Adult day care offers participants the opportunity to socialize, enjoy peer support, and receive health and social services in a safe, familiar environment. It also provides a break for caregivers responsible for a person who can’t be left alone but who does not require 24-hour nursing care in a residential facility.
Adult day care services may include: care and supervision; small group and individual activities; nutritious meals; transportation; care management; recreation and exercise; nursing care; education; family counseling; dispensing medications; assistance with activities of daily living; and occupational, speech, and physical therapies.
There are two types of adult day care: Adult day care provides social activities, meals, recreation, and some health-related services. Adult day health care offers socializing along with more intensive health and therapeutic services for individuals with more severe medical problems, and those at risk of requiring nursing home care. Adult day care is particularly helpful for caregivers who cannot stay at home all day to provide the care, supervision, and companionship needed by a loved one. Although programs vary, participants ordinarily attend several hours a day, up to five days a week. The National Adult Day Services Association and your local Area Agency on Aging can help you find adult day care services. If eligibility requirements are met, Medicaid may help cover fees for adult day health services.
Home care combines health care and supportive services to help homebound sick or disabled persons continue living at home as independently as possible. The hours, types of services, and level of care provided are determined by the health and needs of the care recipient and the caregiver; physician approval may be needed. Aides can be hired directly or through a staffing agency.
There are two types of home care available to you: home health care services and non-medical home care services. Home health care services provide a wide range of medical services, including medication assistance, nursing services, and physical therapy. Nonmedical home care services include companionship, housekeeping, cooking, and many other household activities and chores.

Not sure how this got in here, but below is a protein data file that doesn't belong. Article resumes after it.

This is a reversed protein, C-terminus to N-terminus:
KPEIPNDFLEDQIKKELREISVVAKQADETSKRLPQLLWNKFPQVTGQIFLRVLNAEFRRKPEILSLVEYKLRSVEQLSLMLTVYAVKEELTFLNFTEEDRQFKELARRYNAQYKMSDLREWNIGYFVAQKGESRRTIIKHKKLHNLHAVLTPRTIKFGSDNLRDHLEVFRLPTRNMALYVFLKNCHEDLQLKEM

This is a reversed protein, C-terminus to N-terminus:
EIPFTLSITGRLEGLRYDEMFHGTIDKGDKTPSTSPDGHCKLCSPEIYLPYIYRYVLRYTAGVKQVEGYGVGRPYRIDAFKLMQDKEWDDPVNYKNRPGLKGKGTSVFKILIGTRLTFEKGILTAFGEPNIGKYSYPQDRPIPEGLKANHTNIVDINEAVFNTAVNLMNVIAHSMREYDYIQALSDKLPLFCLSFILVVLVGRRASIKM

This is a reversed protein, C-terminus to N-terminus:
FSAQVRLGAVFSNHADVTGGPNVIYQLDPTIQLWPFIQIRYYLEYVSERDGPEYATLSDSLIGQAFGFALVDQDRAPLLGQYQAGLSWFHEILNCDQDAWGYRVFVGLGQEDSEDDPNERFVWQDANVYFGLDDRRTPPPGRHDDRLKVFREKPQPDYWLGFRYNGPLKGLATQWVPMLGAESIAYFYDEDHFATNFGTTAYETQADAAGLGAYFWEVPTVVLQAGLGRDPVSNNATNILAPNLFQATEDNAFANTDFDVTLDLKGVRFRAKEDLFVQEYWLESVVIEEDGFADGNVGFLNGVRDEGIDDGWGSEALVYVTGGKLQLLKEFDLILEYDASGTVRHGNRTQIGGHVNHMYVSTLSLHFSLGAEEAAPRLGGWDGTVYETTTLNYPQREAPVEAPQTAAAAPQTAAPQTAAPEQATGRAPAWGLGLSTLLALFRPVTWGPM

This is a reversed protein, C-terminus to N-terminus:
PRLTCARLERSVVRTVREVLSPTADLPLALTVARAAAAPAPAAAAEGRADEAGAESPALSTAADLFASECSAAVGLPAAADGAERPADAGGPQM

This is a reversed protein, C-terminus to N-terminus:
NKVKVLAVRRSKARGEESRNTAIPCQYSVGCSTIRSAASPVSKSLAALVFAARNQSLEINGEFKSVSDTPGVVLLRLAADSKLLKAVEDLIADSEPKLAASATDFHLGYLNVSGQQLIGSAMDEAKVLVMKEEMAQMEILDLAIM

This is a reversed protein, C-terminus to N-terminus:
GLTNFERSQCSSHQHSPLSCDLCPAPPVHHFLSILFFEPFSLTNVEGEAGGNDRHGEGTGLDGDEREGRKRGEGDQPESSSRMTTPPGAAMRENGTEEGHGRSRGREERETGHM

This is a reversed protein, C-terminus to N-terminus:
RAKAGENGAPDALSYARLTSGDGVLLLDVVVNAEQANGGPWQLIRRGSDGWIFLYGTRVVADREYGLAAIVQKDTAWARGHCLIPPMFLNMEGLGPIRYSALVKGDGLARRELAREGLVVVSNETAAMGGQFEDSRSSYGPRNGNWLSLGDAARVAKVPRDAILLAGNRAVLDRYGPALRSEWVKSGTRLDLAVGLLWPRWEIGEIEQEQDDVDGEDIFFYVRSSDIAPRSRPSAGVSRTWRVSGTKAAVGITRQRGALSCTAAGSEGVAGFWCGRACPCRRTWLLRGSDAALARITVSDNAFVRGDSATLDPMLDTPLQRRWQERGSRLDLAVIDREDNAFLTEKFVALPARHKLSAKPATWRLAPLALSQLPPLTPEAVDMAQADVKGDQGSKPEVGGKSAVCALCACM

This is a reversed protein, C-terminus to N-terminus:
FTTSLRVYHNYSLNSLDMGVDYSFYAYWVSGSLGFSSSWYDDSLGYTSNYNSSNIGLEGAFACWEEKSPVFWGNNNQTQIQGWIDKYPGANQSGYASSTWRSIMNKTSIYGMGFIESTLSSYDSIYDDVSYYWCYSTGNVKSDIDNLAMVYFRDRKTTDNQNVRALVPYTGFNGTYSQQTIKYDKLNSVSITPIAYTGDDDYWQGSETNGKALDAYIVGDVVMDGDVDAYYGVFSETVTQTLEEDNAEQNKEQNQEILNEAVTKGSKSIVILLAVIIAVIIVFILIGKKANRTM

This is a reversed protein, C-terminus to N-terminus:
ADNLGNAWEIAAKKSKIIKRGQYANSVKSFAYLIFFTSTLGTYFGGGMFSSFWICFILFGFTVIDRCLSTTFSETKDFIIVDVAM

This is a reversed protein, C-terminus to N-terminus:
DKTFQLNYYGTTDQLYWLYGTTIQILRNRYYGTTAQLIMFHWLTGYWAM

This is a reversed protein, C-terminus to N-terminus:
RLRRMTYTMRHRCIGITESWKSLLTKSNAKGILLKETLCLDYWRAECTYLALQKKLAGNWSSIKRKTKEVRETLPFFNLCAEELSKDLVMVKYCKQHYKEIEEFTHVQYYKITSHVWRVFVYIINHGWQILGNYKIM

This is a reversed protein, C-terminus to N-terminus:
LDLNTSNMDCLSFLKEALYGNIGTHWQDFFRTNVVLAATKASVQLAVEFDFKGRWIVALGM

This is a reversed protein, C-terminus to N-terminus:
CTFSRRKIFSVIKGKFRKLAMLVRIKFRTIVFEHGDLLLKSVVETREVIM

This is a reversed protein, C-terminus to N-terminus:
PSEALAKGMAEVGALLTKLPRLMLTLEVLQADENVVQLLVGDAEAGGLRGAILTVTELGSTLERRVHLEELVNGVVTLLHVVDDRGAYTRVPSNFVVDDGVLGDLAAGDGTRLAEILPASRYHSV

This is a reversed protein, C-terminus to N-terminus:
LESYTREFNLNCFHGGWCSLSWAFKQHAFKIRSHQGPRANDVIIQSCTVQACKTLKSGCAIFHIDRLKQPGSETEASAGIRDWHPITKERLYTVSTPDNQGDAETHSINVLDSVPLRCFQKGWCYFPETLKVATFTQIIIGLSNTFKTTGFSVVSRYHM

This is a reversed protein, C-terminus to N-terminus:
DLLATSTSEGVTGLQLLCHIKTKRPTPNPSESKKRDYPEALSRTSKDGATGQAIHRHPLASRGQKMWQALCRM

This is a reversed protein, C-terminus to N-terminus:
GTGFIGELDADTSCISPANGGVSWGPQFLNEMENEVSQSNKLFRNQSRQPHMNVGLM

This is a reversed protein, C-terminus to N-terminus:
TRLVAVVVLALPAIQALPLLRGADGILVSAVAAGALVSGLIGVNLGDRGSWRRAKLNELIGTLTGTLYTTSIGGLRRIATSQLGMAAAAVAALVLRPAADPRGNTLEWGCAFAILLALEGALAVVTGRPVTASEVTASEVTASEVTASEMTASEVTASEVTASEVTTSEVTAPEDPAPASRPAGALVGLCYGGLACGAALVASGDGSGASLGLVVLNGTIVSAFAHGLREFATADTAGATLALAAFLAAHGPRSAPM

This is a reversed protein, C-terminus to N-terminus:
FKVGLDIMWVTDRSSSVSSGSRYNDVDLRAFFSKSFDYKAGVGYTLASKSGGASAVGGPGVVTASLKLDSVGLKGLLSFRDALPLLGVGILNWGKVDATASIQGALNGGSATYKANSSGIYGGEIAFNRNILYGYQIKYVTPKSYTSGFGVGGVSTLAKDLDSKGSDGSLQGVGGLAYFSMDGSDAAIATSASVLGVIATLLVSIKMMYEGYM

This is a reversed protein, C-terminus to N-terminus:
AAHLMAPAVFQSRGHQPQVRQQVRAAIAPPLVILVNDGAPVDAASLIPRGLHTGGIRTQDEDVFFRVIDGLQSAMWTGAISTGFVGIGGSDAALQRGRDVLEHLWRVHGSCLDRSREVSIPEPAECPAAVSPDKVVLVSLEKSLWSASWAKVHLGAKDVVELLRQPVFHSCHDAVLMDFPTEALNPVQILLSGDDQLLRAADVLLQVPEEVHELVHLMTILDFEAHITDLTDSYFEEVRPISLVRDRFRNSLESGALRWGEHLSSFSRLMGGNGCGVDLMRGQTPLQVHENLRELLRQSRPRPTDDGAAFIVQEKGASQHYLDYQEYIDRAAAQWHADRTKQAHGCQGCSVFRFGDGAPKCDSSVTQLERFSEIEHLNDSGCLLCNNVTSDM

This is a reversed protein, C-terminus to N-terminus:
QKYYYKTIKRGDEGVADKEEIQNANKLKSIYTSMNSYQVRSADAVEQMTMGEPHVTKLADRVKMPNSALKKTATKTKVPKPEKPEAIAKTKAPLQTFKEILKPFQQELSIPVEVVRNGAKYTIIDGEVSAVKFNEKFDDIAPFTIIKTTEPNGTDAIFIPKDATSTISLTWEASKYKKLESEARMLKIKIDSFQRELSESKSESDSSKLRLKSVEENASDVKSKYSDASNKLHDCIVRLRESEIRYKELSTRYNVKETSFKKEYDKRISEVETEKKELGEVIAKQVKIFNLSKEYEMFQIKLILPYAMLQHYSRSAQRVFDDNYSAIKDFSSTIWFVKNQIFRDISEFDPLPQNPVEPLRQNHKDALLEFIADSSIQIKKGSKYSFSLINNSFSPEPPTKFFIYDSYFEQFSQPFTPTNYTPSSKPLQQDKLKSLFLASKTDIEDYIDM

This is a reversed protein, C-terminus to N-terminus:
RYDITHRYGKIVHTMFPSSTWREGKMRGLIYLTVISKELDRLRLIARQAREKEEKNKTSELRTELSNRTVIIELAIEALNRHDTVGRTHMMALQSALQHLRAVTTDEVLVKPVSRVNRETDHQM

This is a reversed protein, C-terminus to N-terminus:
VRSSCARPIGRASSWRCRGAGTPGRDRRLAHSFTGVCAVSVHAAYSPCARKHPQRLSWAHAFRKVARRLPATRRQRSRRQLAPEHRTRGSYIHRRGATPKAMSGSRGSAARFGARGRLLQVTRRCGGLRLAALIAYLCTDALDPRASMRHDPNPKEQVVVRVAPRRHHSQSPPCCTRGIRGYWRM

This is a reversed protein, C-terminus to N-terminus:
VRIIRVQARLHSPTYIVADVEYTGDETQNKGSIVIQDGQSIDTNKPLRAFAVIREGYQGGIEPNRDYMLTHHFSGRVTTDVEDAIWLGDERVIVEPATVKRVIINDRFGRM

The cost of home care depends on the level of care needed—a nonmedical home care attendant will charge less than a nurse who is monitoring the person’s medical needs and condition. Fees vary, so you might want to shop around. Medicare, Medicaid (MediCal in California), and some private insurance or long-term care policies pay for limited home health care with certain restrictions. In other cases, you may have to pay out of pocket. Nonmedical home care aides can be located through personal referrals or a private home care agency, hospital, social service agency, public health department, or other community organizations. In some areas nursing schools may be of assistance. For information on home care in your community, contact your local Area Agency on Aging.
Hospice care offers special services to improve the quality of life for terminally ill persons by controlling the symptoms of the illness and restoring dignity for the person until death. A team of professionals and volunteers work collaboratively with the patient and family to meet physical, psychological, social, and spiritual needs. They provide medical and nursing care, social services, dietary consultation, counseling, and emotional support to both the patient and the caregiver. Equipment such as hospital beds and wheelchairs is also provided.
Individuals receive ongoing scheduled visits as well as round-the-clock care when needed. Intrusive or “heroic” medical interventions are usually waived, depending on the patient’s wishes, and relief of severe pain is a common goal. Support to surviving loved ones usually continues during the bereavement period. Insurance coverage for hospice care is available through Medicare, Medicaid, and most private insurance plans. For information on hospice care, contact the National Hospice and Palliative Care Organization.